Continuing on in the review concerning the Harry Potter series, I now turn to the challenges against the series concerning witchcraft and magic. I don’t know completely about how other countries have taken to challenging the series, but coming from a Christian background, I know firsthand how many of the American Christian churches (but not all so I’ll attempt not to generalize) spoke against the Harry Potter series due to the belief that the magic in the books promote Wicca and witchcraft.
First off, Wicca. After reading the Harry Potter series I still knew nothing about this religion/cult/sect (whatever you want to call it I’ll use religion), so I had to go and look up information on it. Wicca, just Wicca, is a modern pagan religion that, yes, gets some of its theology from what we modern people would call paganism and picture in our minds as pre-Christian Europe. Wicca was introduced to the public in 1954 by Gerald Gardiner in England and he and the others in the religion seem to have gotten much of their ideas from (as I said before) ancient pagan motifs, but also 20th century hermetic motifs, such as the Hermetic Order of the Golden Dawn. The Hermetic Order of the Golden Dawn focused on spiritual development, and the concepts of ritual magic in Wicca seem to have derived from the Order’s practices.
Theology: From what I’ve been able to read, it seems that there are many differences in the theology of Wicca based on different traditions and individual practitioners. What, however, I will mention, seems to be the commonalities I have come across. Firstly, there is no universally agreed upon “canon” for Wicca. In other words, unlike many Western/Eastern religions like Islam, Christianity, and Judaism, there is no Holy Book. Traditionally Wicca practices a duotheistic approach (meaning they worship two gods “mono” meaning one like Christianity, “duo” meaning two, and “tri” meaning three). Their two gods happen to be a Goddess and a God. The Triple Goddess is called such as she is normally associated with the moon, stars, and earth, while the Horned God is associated the sun, forest, and animals. Like many religions, including Christianity, three is an important number. However, there are some Wiccan groups, like the Dianic Wiccans who believe in a monotheistic god (the Goddess Diana), and then there are some Wiccans who tend more towards atheistic or agnostic thinking. Some can be polytheistic, meaning they believe in many deities. There is also no satanic figure in Wicca, therefore it is not Satanism.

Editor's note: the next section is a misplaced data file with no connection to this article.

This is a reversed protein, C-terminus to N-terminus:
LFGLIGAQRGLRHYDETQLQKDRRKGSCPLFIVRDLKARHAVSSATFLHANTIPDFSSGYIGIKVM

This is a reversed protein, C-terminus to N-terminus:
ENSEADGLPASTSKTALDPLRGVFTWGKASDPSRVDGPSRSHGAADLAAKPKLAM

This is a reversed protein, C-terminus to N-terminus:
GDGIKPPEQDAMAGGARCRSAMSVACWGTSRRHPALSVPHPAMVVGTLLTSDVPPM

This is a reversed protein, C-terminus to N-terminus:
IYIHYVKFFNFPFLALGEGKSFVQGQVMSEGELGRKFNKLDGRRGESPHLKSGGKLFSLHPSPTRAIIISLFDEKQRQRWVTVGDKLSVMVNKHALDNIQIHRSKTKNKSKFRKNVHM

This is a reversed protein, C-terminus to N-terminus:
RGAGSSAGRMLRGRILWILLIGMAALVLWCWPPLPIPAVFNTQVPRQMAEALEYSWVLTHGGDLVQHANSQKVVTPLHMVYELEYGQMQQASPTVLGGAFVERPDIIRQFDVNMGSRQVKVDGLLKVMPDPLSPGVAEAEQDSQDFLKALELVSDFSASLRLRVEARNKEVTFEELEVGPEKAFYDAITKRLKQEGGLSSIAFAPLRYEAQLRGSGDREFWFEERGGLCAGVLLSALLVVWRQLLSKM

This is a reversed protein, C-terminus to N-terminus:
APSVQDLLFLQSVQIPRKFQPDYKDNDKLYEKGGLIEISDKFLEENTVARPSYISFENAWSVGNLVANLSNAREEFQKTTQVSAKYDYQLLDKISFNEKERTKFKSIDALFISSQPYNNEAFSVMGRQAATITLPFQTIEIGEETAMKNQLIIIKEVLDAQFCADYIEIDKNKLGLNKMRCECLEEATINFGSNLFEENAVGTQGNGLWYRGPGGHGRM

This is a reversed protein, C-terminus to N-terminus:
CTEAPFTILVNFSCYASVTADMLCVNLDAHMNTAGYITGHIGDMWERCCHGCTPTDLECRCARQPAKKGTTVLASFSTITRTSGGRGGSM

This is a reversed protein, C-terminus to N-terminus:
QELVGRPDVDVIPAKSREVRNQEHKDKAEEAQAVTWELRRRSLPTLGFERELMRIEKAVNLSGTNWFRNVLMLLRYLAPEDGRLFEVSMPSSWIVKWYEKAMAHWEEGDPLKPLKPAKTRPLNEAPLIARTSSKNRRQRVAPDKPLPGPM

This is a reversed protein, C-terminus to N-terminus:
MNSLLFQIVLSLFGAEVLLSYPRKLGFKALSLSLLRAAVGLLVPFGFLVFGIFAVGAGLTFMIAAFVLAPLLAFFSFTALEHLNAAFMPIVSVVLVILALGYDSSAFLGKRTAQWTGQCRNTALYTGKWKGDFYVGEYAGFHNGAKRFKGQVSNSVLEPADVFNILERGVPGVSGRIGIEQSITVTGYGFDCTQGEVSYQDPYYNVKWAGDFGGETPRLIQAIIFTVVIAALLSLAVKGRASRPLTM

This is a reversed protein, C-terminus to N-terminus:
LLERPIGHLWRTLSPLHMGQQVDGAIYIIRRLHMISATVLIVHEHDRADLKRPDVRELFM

Afterlife: From my readings (and I’m sure I’ll be reading much more about the subject), traditionally Wiccans believe in reincarnation, though whether the reincarnation stays within a particular species or not is up for debate within the religion. Many Wiccans, as many would know through various means of pop culture, do believe in the ability to contact the dead, any spirit who is not “of this world” through various means like (stereotypically) an Ouija board or (like many horror films) a medium. This particular belief was probably influenced by the religion of Spiritualism which was prevalent and a little popular at the time Wicca emerged. There does not seem to be, however, an emphasize on the afterlife, more of a “live in the here and now” mentality within Wicca.
Magic: Now to the juicy bits. Magic, in Wicca, seems to be highly ceremonial. Meaning that in order to perform magic, the magic must be part of some sort of complex ritual that was long, elaborate, and could be found in grimoires (a brilliant word, it has character), using various tools such as daggers, bells, cups, wands, altars, etc. Before Wicca, however, other various orders/religions used such practices to do “magic” like the Golden Dawn spoken above earlier, Ordo Templi Orientis, and the Builders of Adytum which is an American group.
So back to Harry Potter.
There are no mentions of gods or goddesses in the series. Unless there’s a hidden chapter that only those who have been divinely chosen can see, there is no mention of gods or goddesses. So that aspect of Wiccan isn’t taught in the Harry Potter series.
The afterlife . . . there is mention of something after death in Harry Potter and the Deathly Hallows, when Harry is killed and wakes up in “limbo” where he is symbolically placed at Kings Cross station. However, that may also be, according to some, his own imagination coming up with the symbolism. Kings Cross is where Platform 9 ¾ is, and it’s the place where Harry catches the train to Hogwarts, his first real “home.” Therefore, symbolically, it appears in his mind as he is faced with the choice of either “getting on the train” to wherever the afterlife is, and “going back to London” meaning the land of the living. He also sees a tiny malformed, very ugly baby-not a baby creature which is supposed to represent Lord Voldemort the villain, who’s soul is caught in limbo because of his attempts to gain immortality. But, really, that could also be Rowling’s own Christian background coming out, or even a more Western view of the afterlife in general. Definitely nothing about reincarnation, it’s not taught in any of the classes, and it were true, then it wouldn’t really be sad that Remus and Nymphadora Lupin died or that Fred Weasley died because they’d just be reincarnated and that’s great and fine and gives a happy ending. No such thing. (The reincarnation in the story, there definitely is a happy ending).